Yesterday, also known as ‘Carbon Sunday’, was the first day of the Gillard Government’s price on pollution. If you still don’t understand what the whole thing is really about, we’ve put together an excellent cheat sheet for you – you can read it here.
The pollies have reacted for and against the tax; some strongly in support, some very much against. Take a look at some of the things that were happening yesterday:
More from The Daily Telegraph:
Prime Minister Julia Gillard threw Tony Abbott’s claim that she broke an election promise back at him by predicting he would not make good on his vow to scrap it if he won the next election.
Ms Gillard said business investments being made now would make it too difficult for a future Coalition prime minister to unwind the tax, saying any change would be limited to “a fiddle or a fudge”.
“Businesses have got themselves ready for carbon pricing,” she told Insiders on ABC TV.
Mr Abbott hit back, insisting that getting rid of the carbon tax would be his priority if he became prime minister.
“If you elect a Coalition government, there will be no carbon tax and I can be believed when I say there will be no carbon tax under a government I lead,” he said.
As for whether families are feeling the difference:
Australia’s peak industry group said more than 42 per cent of businesses put up prices from Sunday, when the tax came into effect.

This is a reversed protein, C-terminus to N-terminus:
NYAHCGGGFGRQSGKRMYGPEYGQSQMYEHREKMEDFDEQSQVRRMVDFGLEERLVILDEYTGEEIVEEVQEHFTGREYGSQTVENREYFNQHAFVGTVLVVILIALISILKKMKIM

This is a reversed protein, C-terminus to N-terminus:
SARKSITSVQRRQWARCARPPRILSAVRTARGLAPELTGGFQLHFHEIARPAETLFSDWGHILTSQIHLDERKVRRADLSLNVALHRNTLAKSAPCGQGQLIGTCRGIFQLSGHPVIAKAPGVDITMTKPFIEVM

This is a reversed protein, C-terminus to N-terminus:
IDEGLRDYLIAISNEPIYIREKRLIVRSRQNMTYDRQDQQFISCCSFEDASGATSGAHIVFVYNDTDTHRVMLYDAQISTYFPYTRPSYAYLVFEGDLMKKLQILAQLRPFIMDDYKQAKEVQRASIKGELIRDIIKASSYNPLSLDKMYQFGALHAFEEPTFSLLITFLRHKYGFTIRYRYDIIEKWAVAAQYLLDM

“Most businesses have said to us they have to put their prices up simply because they can’t afford to absorb the costs,” Australian Industry Group chief executive Innes Willox said last night.
The carbon tax will add an average $9.90 to household bills. The average compensation will be $10.10 and six million out of the nine million Australian households will be fully compensated.
The view from the other side is that carbon change is a hoax and that Australian democracy has died. This from the Sydney Morning Herald:
About 2000 people marched from Hyde Park to Belmore Park to hear Bronwyn Bishop speak against the government’s Clean Energy Bill, while a much smaller group in Melbourne heard the broadcaster Alan Jones refer to climate change science as ”propaganda”.
”The notion of global warming is a hoax,” Jones told a group of about 150 people on the steps of the Victorian Parliament. ”This is witchcraft. Commonsense will tell you it’s rubbish; 97 per cent of all carbon dioxide occurs naturally … 3 per cent around the world is created by human beings.”
What do you think of the carbon tax? Are you in favour of the Gillard Government’s scheme or would you have preferred a different course of action? Are you concerned about how your household will be effected by the tax? Do you think the compensation package is sufficient?